I watched the movie Proof last night. I highly recommend it. It's not often that mathematicians get so much screen time.
The nature of mathematical creativity plays a large role in the movie. One comment was especially intriguing. (Minor spoiler ahead.) In describing the process of solving a particularly difficult problem, one character says, “It was like...connecting dots. Some nights I...I could connect three or four of them. And some nights they'd be really far apart. I'd have no idea how to get to the next one, if there was the next one.”
This description rings both true and false for me. The true part is I'd have no idea how to get to the next one, if there was the next one. This nicely summarizes what it's like to work on a hard problem. You don't know what to do next, and you're not sure that a solution even exists.
But the connecting dots part doesn't feel right. It makes the process sound linear, when the reality is anything but. In my experience, the really hard problems—the ones that require the most creativity—are most often solved by epiphany, by having the whole solution burst into your head, seemingly in an instant. That's when the connecting dots part happens, but it all happens at once, not a few a time.
Of course, the catch is that epiphany can't be forced. I'm reminded of the old joke about the lottery. A man prays fervently every night, “Please, Lord, let me win the lottery tomorrow.” After twenty years, a heavenly voice responds, “Would you buy a ticket already!”
No, you can't just sit around waiting for an epiphany to happen. Epiphanies are hard work! TANSTAAFL. So, how do you go about searching for epiphany? Every epiphany I've ever had has been the result of a two-pronged effort.
The first prong is building up sweat equity. I thoroughly explore the space around the problem, playing with the problem from many different angles. Of course, I'm actively trying to solve the problem during this time, because I might get lucky and stumble across a solution. But I don't worry too much if I don't seem to be getting anywhere. This part of the process is not so much about connecting the dots as about building lots and lots (and lots) of potential connections.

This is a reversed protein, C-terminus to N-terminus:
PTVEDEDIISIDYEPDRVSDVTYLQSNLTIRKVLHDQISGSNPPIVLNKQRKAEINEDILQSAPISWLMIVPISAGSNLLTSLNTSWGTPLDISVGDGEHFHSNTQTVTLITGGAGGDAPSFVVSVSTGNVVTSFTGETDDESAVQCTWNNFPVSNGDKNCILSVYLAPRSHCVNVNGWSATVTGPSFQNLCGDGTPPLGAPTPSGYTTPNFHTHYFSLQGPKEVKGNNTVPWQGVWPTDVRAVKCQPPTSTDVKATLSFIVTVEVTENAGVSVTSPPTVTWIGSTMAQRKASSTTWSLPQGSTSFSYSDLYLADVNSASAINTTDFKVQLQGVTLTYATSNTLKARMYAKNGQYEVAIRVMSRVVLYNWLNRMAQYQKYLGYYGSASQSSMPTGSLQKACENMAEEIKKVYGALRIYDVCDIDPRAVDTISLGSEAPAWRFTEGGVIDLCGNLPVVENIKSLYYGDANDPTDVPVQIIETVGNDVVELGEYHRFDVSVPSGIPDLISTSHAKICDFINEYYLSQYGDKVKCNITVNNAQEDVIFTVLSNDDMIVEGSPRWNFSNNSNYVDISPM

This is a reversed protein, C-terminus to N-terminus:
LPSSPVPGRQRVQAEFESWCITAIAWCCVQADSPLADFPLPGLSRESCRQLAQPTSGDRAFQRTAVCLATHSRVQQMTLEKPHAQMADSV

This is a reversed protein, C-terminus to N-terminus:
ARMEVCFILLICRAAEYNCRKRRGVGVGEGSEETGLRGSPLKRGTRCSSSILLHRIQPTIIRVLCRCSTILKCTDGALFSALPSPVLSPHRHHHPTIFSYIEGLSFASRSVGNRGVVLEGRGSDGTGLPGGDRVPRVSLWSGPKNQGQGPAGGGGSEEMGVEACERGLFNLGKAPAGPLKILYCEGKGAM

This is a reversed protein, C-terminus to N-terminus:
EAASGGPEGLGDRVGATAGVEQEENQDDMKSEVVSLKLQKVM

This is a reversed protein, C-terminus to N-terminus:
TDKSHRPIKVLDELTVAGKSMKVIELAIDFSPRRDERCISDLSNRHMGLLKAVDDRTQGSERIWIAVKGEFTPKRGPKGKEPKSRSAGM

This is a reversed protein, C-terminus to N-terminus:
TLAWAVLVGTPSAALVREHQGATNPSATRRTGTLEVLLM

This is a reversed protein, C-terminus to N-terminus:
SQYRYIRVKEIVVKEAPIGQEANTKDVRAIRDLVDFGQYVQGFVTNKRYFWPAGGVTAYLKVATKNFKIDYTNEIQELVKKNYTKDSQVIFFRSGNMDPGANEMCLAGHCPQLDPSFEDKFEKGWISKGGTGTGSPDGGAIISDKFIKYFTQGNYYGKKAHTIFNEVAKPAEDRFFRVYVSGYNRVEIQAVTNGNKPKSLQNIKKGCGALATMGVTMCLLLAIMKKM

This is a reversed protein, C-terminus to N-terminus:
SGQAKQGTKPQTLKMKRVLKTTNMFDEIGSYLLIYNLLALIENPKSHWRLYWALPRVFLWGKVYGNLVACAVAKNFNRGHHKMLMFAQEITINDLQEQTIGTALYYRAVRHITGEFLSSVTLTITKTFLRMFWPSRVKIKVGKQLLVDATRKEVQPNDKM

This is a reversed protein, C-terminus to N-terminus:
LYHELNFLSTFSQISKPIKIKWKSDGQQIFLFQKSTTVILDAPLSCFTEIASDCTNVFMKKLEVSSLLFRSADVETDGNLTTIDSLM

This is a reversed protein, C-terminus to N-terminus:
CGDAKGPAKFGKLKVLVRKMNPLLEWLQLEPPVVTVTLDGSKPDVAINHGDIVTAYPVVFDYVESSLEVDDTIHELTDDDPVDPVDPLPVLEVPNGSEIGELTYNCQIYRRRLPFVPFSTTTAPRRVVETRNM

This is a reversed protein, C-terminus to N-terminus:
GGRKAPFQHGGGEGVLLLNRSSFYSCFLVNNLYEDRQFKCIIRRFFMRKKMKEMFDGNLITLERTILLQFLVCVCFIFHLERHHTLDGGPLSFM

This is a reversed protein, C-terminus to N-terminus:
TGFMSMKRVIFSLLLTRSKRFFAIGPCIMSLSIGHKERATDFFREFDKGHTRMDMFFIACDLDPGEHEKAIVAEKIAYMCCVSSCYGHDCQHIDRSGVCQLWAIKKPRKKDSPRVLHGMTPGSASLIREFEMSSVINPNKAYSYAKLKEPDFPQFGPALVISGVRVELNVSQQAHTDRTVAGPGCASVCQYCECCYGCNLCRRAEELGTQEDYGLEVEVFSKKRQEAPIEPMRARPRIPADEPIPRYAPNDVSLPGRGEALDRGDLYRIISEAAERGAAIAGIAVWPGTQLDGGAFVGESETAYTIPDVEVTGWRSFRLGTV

The second prong is staying alert. That's easy to say, but really hard to do over long periods of time. Eventually, I hope, some stray thought or some environmental trigger will start a cascade, where some subset of those potential connections will become actual connections, creating a path to the solution. Sometimes this happens when you're relaxed and your mind is drifting, such as in the shower or while driving. I remember once in grad school trying all afternoon to track down a bug. That night my wife and I went over to a friend's house for dinner. Everybody was shocked when, in the middle of beef stroganoff, I suddenly shouted out, “That's it!”
Other times the epiphany can happen while you're actively working on something else. For example, the key insight behind TradeMaximizer came while I was trying to put together a homework for my Algorithms class. I had been working off and on for weeks trying to find cycles in the trade graph. But I had set that aside and was coming up with homework problems, when I stumbled across a stray comment that talked about converting a directed graph into a bipartite graph. That sentence was enough to set off the chain reaction of connections and, within seconds, TradeMaximizer was born.
Probably the most famous story about scientific epiphany is that of Archimedes' bath. Funny story: Shortly after announcing TradeMaximizer to the math trade community on BoardGameGeek, I received a peevish email from another BoardGameGeek user who thought he also had a solution. He described how he had come to BoardGameGeek, eager to share his discovery, only to find my announcement first. He complained “Argh! Way to shout ‘Eureka!’ while Archimedes is drying himself off!” (The other solution turned out to be bogus.)